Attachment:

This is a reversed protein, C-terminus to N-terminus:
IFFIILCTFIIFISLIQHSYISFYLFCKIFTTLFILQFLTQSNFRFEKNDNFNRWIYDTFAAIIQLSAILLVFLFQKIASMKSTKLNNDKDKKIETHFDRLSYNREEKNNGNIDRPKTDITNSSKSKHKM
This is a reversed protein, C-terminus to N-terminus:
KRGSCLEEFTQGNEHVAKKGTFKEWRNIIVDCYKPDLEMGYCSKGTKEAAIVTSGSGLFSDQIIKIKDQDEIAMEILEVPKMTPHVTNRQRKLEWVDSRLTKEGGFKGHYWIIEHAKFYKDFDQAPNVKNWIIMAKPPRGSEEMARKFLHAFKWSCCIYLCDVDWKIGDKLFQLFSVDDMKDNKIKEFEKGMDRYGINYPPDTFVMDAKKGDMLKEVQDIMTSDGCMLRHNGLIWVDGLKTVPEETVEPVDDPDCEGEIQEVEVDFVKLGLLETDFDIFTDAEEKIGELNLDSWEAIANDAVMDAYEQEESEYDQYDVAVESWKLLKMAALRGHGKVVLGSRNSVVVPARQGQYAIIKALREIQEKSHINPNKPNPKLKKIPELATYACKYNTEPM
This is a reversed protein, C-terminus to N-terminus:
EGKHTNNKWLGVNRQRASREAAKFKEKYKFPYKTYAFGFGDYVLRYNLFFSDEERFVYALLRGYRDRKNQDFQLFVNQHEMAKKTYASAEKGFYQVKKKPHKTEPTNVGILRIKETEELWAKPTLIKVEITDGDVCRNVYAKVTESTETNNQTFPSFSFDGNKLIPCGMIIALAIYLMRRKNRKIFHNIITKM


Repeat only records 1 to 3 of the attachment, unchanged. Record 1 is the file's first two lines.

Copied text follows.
This is a reversed protein, C-terminus to N-terminus:
IFFIILCTFIIFISLIQHSYISFYLFCKIFTTLFILQFLTQSNFRFEKNDNFNRWIYDTFAAIIQLSAILLVFLFQKIASMKSTKLNNDKDKKIETHFDRLSYNREEKNNGNIDRPKTDITNSSKSKHKM
This is a reversed protein, C-terminus to N-terminus:
KRGSCLEEFTQGNEHVAKKGTFKEWRNIIVDCYKPDLEMGYCSKGTKEAAIVTSGSGLFSDQIIKIKDQDEIAMEILEVPKMTPHVTNRQRKLEWVDSRLTKEGGFKGHYWIIEHAKFYKDFDQAPNVKNWIIMAKPPRGSEEMARKFLHAFKWSCCIYLCDVDWKIGDKLFQLFSVDDMKDNKIKEFEKGMDRYGINYPPDTFVMDAKKGDMLKEVQDIMTSDGCMLRHNGLIWVDGLKTVPEETVEPVDDPDCEGEIQEVEVDFVKLGLLETDFDIFTDAEEKIGELNLDSWEAIANDAVMDAYEQEESEYDQYDVAVESWKLLKMAALRGHGKVVLGSRNSVVVPARQGQYAIIKALREIQEKSHINPNKPNPKLKKIPELATYACKYNTEPM
This is a reversed protein, C-terminus to N-terminus:
EGKHTNNKWLGVNRQRASREAAKFKEKYKFPYKTYAFGFGDYVLRYNLFFSDEERFVYALLRGYRDRKNQDFQLFVNQHEMAKKTYASAEKGFYQVKKKPHKTEPTNVGILRIKETEELWAKPTLIKVEITDGDVCRNVYAKVTESTETNNQTFPSFSFDGNKLIPCGMIIALAIYLMRRKNRKIFHNIITKM